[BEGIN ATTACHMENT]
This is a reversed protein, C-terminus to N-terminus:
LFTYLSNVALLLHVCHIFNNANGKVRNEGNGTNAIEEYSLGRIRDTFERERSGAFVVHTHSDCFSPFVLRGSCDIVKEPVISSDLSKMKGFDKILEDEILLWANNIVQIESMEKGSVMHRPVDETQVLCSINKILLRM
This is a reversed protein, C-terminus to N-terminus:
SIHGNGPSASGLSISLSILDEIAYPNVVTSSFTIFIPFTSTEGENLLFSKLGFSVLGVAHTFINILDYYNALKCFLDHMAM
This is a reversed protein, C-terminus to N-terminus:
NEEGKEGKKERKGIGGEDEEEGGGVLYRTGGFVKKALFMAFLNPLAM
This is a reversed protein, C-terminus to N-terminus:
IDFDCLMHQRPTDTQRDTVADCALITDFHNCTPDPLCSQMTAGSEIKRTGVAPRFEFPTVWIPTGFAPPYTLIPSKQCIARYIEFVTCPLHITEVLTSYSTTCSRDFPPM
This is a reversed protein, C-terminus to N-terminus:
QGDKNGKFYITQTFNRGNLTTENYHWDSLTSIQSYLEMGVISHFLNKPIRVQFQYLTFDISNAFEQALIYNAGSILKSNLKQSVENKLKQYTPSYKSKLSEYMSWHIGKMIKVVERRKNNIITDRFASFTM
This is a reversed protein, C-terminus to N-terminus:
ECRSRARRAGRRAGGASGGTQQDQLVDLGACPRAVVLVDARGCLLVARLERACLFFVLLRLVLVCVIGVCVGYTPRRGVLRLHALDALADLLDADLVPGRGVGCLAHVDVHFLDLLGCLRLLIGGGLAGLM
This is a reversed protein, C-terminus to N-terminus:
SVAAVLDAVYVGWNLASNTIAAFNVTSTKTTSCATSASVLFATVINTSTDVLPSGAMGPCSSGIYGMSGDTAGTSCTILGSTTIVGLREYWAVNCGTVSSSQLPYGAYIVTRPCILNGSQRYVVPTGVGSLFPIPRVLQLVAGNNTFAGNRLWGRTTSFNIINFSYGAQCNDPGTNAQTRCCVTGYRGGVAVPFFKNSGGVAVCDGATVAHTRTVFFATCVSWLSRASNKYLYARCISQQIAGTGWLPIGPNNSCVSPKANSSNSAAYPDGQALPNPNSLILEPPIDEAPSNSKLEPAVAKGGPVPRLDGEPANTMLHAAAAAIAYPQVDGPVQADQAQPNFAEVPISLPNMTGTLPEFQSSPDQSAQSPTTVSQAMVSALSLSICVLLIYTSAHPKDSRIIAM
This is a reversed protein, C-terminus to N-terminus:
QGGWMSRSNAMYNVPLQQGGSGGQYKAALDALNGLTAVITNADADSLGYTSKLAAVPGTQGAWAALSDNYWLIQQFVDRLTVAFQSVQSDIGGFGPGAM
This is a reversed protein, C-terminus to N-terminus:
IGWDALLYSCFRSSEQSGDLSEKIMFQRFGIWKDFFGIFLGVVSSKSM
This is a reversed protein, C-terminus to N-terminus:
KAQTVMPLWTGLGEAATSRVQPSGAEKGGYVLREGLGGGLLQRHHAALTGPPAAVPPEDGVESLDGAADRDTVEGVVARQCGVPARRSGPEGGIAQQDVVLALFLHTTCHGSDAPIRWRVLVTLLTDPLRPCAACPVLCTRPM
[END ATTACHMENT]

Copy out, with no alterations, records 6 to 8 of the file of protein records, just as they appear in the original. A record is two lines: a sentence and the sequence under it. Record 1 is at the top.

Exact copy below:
This is a reversed protein, C-terminus to N-terminus:
ECRSRARRAGRRAGGASGGTQQDQLVDLGACPRAVVLVDARGCLLVARLERACLFFVLLRLVLVCVIGVCVGYTPRRGVLRLHALDALADLLDADLVPGRGVGCLAHVDVHFLDLLGCLRLLIGGGLAGLM
This is a reversed protein, C-terminus to N-terminus:
SVAAVLDAVYVGWNLASNTIAAFNVTSTKTTSCATSASVLFATVINTSTDVLPSGAMGPCSSGIYGMSGDTAGTSCTILGSTTIVGLREYWAVNCGTVSSSQLPYGAYIVTRPCILNGSQRYVVPTGVGSLFPIPRVLQLVAGNNTFAGNRLWGRTTSFNIINFSYGAQCNDPGTNAQTRCCVTGYRGGVAVPFFKNSGGVAVCDGATVAHTRTVFFATCVSWLSRASNKYLYARCISQQIAGTGWLPIGPNNSCVSPKANSSNSAAYPDGQALPNPNSLILEPPIDEAPSNSKLEPAVAKGGPVPRLDGEPANTMLHAAAAAIAYPQVDGPVQADQAQPNFAEVPISLPNMTGTLPEFQSSPDQSAQSPTTVSQAMVSALSLSICVLLIYTSAHPKDSRIIAM
This is a reversed protein, C-terminus to N-terminus:
QGGWMSRSNAMYNVPLQQGGSGGQYKAALDALNGLTAVITNADADSLGYTSKLAAVPGTQGAWAALSDNYWLIQQFVDRLTVAFQSVQSDIGGFGPGAM